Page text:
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Brian Robinson visits the Museum

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Brian Robinson visits the Museum

7 May 2015

by Judith Hickson

A welcome visitor to the Museum’s Aboriginal and Torres Strait Islander program (ATSIP) recently was renowned Torres Strait Islander artist, Brian Robinson. Born on Moa Island (Wuthathi), Brian is from the Torres Strait's Kala Lagaw Ya language group, and now lives and works in Cairns.

Pat Williamson and Brian Robinson.
Sharing stories on the deck of the Museum on a cold Canberra day are ATSIP Senior Project Officer, Pat Williamson, with Cairns-based Torres Strait artist, Brian Robinson. Photo: Judith Hickson.
Brian Robinson
Brian Robinson at the entrance to the Museum's Torres Strait Islander gallery, Lag Meta Aus. Photo: Andy Greenslade.

A multi-skilled contemporary artist, whose practice includes painting, printmaking, sculpture and design, Brian's passion for experimentation is evident in his approach to making art that merges reality and fantasy and which is imbued with the customs, traditions and lifestyles of Torres Strait Islander people.

The National Museum holds three of Brian's works in its National Historical Collection. One of his most important etchings, 'August 23 1898 … ' is currently on display in the Museum's Torres Strait Islander gallery, Lag Meta Aus, meaning 'home' in the region's three traditional languages.

The etching depicts a collection of artefacts, some with labels attached, including wooden masks, pearl shell pendants, smoking pipes, a feathered dance object, a technical drawing instrument, pencils, and a USB flash drive.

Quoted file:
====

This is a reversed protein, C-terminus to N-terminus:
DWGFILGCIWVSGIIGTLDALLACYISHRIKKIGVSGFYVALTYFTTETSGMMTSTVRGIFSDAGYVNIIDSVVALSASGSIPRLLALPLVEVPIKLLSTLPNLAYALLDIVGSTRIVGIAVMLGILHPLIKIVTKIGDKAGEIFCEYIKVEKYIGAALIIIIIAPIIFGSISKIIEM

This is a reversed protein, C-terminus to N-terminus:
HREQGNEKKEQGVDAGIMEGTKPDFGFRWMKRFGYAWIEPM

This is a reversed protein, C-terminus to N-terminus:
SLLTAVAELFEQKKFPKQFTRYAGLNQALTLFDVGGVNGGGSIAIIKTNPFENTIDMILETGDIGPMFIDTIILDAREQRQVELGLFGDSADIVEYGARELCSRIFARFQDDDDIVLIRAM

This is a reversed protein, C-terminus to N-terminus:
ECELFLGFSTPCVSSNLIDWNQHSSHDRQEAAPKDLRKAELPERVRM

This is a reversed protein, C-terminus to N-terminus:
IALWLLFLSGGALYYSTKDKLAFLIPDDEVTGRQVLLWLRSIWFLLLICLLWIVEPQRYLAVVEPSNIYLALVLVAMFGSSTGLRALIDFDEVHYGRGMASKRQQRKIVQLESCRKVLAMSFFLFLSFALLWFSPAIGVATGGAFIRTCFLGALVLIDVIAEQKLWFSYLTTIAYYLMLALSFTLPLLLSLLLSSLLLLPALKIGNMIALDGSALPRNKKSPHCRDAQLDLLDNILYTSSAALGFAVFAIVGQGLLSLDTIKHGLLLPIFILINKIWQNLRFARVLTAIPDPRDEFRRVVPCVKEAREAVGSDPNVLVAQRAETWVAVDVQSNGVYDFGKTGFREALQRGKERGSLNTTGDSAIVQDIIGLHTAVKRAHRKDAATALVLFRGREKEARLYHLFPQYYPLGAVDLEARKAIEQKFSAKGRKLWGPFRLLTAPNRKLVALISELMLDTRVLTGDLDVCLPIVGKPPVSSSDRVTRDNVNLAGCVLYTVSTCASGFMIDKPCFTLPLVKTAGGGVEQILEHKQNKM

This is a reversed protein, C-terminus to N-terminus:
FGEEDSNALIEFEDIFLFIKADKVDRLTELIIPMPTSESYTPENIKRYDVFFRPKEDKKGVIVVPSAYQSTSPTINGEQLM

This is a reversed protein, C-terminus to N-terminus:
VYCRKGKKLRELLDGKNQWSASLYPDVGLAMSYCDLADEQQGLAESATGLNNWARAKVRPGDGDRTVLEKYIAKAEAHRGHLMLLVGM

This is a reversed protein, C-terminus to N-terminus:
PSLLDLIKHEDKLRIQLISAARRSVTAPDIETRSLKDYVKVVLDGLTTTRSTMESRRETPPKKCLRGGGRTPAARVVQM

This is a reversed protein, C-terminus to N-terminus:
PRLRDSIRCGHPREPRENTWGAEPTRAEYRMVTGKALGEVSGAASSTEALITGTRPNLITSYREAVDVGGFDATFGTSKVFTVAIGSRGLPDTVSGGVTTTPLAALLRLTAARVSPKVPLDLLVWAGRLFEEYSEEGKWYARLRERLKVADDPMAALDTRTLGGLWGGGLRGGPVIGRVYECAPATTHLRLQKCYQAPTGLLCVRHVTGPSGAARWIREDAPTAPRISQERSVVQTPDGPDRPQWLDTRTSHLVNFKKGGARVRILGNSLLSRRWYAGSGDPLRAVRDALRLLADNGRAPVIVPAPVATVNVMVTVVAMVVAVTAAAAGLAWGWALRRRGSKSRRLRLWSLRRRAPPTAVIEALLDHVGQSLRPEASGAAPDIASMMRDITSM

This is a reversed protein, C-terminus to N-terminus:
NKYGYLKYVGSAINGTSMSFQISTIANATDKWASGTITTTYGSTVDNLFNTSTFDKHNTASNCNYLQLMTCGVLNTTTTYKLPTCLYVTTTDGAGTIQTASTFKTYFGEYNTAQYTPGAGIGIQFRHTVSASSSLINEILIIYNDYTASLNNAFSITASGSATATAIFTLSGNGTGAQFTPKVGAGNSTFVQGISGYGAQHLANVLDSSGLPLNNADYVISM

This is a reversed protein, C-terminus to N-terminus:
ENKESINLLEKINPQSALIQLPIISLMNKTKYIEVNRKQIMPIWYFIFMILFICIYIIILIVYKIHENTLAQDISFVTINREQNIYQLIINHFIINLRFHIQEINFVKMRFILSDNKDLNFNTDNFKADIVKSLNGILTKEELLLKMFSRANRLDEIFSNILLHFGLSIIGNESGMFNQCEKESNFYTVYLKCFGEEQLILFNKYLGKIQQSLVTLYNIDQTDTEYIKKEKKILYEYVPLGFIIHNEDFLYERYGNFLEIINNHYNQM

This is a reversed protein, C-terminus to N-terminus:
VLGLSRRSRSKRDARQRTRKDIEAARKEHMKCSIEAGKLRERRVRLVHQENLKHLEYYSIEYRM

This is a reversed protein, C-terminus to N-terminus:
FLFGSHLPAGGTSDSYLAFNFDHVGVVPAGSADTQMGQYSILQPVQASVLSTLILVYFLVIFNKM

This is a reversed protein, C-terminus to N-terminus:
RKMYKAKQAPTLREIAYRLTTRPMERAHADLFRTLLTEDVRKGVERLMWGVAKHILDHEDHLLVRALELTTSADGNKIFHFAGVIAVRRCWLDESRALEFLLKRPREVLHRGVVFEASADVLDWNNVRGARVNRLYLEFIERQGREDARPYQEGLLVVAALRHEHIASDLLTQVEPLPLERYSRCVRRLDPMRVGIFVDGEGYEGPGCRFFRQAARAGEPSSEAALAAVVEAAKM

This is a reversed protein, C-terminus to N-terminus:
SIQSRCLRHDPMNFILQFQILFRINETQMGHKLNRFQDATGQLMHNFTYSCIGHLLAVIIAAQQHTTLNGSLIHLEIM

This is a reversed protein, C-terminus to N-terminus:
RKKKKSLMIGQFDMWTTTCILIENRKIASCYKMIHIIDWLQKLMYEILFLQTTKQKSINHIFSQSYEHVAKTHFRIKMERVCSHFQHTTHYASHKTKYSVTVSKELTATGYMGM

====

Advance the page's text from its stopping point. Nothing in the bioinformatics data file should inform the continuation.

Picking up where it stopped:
Written below in pencil are the words, 'V1/X AUGUST 23 1898 – TODAY I COLLECTED WITH MUCH ZEAL ...'

The title of the work 'August 23 1898' references a quote by 19th-century zoologist, anthropologist and collector, Alfred Cort Haddon (1855–1940).

An etching of various items including wooden masks, pearl shell pendants, smoking pipes, dance objects and USB flash drive
Brian Robinson’s etching 'August 23 1898'. The full title reads: 'August 23 1898 – Today I collected with much zeal, through the barter and exchange of gifts, ancient artefacts belonging to a race of Indigenous Australians known as Torres Strait Islanders. Wooden masks, pearl shell pendants, smoking pipes, dance objects, and a strange device called a USB flash drive were among the items obtained. A.C. Haddon.' Courtesy: Brian Robinson.

Haddon was a key figure in the field of anthropology. His expeditions to the Torres Strait and the hundreds of objects he collected there in the late 1800s and early 1900s resulted in his prolific Reports of the Cambridge Anthropological Expedition to Torres Straits. He also recorded songs and dance performances that contribute to the ancestral knowledge of Torres Strait Islanders today. This etching illustrates some of the material collected by Haddon in the Torres Strait. A modern twist is the inclusion of a USB flash drive.

Brian Robinson relates in his artwork story:

Many artefacts taken from Torres Strait in the nineteenth century are now housed in international ethnographic collections. The largest, and arguably best documented, collections from this period were made by AC Haddon during two visits to the area. He gathered more than 600 artefacts during his first visit in 1888–89, and on his more comprehensively equipped expedition of 1898 acquired a further 1250 objects. Haddon was convinced that the hundreds of art objects collected had to be saved from almost certain destruction by the zealous Christian missionaries intent on obliterating the religious traditions and ceremonies of the islanders. His findings were published in his 1901 book Head-hunters: Black, White and Brown.

'August 23 1898 …' will also be displayed in conjunction with Encounters – an exhibition of rare Aboriginal and Torres Strait Islander objects from the British Museum, which will open in November 2015.

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